Just prior to the season’s official start, we covered a “new” set of stats unveiled by Fangraphs used to measure reliever contributions. The glee of another counting stat to play with provoked quite a bit of internet conversation.
I thought I’d put them to the test after through the first month of the season. Do they paint a clearer picture than saves? What about middle relievers/setups guy – who is locking it down in 2011?
What you see below is a graph of all the relievers with at least 5 saves in 2011. What I’m looking for here is the relationship between saves and shutdowns. Which pitchers rack up their precious (and valuable!) saves in the highest-pressure situations.
As an added bonus, the points are sized as to the average leverage when each reliever enters the game. The bigger the point, the tighter the game. Click to make it to a more agreeable size.
A few notes on the image: many of the pitchers grouped with 5 saves have very, very similar leverage index numbers (thus the similar number of shutdowns). Jonathan Broxton, Brandon League, and Neftali Feliz all have five saves, four shutdowns, and virtually the same leverage index. Same with Jonathon Papelbon and Jose Contreras with three shutdowns.
From this graph we can see that Craig Kimbrel is the proud owner of the cheapest saves in baseball. Very low leverage with very few shutdowns. Brian Fuentes, on the other hand, has taken years off his life closing games for the A’s. Which is weird because he’s basically a zombie, those years are a hot commodity. Unlike Fuentes during your fantasy draft. But I digress.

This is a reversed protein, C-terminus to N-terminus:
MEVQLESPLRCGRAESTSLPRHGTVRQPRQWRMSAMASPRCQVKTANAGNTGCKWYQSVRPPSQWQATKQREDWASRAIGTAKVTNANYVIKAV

Huston Street is the best of both worlds, earning each and every save. Not surprisingly, Papelbon is among the cheaper save vultures, tough to do on a team that didn’t win many games for much of the month.
What about setup guys and middle relievers – do shutdowns tell us anything the garbage stat holds does not? I took a different approach to this chart, using the shutdowns to determine the size of the bubble while the higher the leverage when they enter the game, the higher up on the graph they sit.
Joaquin Benoit – money well spent.
A slightly different story. One big thing I like about shutdowns is you can still earn them in a tied game or even earn them when your team is behind. This is the big advantage of unhittable Mike Adams and lizardman Aroldis Chapman. Their managers put them in when they need outs and these guys deliver. The score almost doesn’t matter.
Tyler Clippard might just be the most effective reliever so far in 2011. Always in a high leverage situation, he is just behind Street with 8 shutdowns without a single meltdown to his name. All arms, legs, and glasses coming at you, I can understand why.
I’d love to hear your take on both shutdowns and how they reflect the way relievers are used. We often complain about managers who fall in love with all the wrong pitchers at all the wrong times. In the near future I think we’ll look at meltdowns and blown saves as they bring these two groups together.